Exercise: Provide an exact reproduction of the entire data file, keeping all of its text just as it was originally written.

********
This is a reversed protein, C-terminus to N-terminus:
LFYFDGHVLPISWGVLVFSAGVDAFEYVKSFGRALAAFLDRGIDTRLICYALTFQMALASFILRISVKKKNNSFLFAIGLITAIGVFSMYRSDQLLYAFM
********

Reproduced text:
This is a reversed protein, C-terminus to N-terminus:
LFYFDGHVLPISWGVLVFSAGVDAFEYVKSFGRALAAFLDRGIDTRLICYALTFQMALASFILRISVKKKNNSFLFAIGLITAIGVFSMYRSDQLLYAFM